The outcome of COP26 does not bode well for the future of the planet, but then again, no one familiar with the history of international climate talks should have expected anything other than a failure in Glasgow.

In fact, given what we already know about the science of climate change (fossil fuels are the main culprits of global warming), and, in light of our experience with the catastrophic effects of global warming (heat waves, forest fires, floods, droughts, melting glaciers, sea level rise, habitat loss and species extinction), COP26 must be considered a “monumental failure”.

Indeed, it is quite shocking to see reports and comments from certain circles attempting to convince the public that COP26 represents a step forward in the fight against the climate crisis.

Why? Because for the first time in nearly three decades, global “coal” has been used in a COP climate deal? Or because of the commitment to end deforestation by 2030? Or could it be because world leaders agreed to end “inefficient” subsidies for fossil fuels?

Hypocrisy reigned supreme at COP26 in Glasgow. Leaving aside the presence of the fossil fuel industry with a larger delegation than any country, most world leaders were there to defend their national economic interests rather than the sustainability of the planet.

Let’s start with President Joe Biden. He argued that “there is no more time to hang back or sit on the fence” and then sought to convince everyone present that the United States “will lead by example” in the fight against global warming. How? ‘Or’ What? By leasing over 80 million acres of public water in the Gulf of Mexico to fossil fuel companies for oil and gas extraction immediately following his rhetorical stance at COP26.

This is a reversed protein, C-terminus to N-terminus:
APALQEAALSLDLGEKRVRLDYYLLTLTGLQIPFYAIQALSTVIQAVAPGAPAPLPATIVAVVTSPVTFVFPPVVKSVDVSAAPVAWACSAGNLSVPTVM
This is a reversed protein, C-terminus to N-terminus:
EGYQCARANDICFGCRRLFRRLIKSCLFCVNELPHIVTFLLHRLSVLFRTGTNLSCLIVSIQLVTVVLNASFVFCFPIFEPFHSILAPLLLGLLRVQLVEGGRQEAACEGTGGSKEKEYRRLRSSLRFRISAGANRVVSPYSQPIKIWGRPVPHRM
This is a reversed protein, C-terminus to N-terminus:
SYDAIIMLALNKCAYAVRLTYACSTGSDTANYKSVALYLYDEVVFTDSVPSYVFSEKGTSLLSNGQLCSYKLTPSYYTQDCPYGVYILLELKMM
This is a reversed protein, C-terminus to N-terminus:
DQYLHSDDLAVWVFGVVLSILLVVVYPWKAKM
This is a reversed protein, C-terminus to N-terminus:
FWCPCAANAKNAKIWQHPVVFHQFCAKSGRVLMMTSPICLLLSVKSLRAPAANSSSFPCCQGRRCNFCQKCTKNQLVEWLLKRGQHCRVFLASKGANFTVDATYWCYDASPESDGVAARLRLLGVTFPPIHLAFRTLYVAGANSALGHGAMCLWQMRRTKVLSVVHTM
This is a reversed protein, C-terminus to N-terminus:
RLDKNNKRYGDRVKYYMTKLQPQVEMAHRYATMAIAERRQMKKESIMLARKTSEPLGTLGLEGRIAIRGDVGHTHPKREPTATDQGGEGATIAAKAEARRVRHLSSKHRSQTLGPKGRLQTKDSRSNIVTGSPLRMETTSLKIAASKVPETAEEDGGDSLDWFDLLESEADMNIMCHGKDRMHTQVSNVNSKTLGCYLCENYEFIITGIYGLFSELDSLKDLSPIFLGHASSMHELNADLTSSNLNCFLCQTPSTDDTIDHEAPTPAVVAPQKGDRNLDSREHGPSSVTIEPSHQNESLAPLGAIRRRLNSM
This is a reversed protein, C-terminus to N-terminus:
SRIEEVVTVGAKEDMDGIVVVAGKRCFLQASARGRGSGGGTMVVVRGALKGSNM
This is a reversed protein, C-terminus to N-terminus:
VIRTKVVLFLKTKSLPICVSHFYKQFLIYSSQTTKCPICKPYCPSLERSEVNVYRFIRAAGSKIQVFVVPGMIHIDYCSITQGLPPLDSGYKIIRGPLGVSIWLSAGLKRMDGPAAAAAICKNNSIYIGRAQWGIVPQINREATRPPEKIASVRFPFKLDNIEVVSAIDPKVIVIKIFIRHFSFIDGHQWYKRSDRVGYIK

And let’s not forget his urgent appeal to OPEC just a few months ago to increase oil production.

Perfect samples to lead by example!

What about Australia, whose current government is committed to continuing to use and sell coal for decades to come?

Countries like China, Russia, Brazil, Saudi Arabia, to name a few, have worked hard during the negotiations to weaken the COP26 final pact as much as possible.

Of course, the rich countries, which are primarily responsible for the climate crisis, bear the vast majority of the blame for the climate stalemate.

Their failure to honor a pledge of $ 100 billion in climate finance per year to poor countries, which are hardest hit by the consequences of global warming, speaks volumes about their commitment to transforming a sustainable future and just. The same is true of their position on the issue of “loss and damage” financing at COP26, which was deliberately worded in very vague terms and was left for consideration in future climate talks.

But that’s what international climate diplomacy ultimately comes down to: governments fighting for a climate agenda that won’t harm the specific interests and needs of their own ruling classes. This is exactly why world leaders have strived for almost three decades to take drastic action to combat global warming.

The truth is that all of the progress made so far in our fight against the climate crisis is largely due to the activism of individuals and a wide range of organizations such as community groups, labor unions, non-profit organizations. government, and Indigenous groups. Youth voices on the climate crisis have of course been instrumental in raising public awareness and creating momentum for the formation of a global climate movement, which is our only hope to achieve the goal of sustainability. for all life on Earth.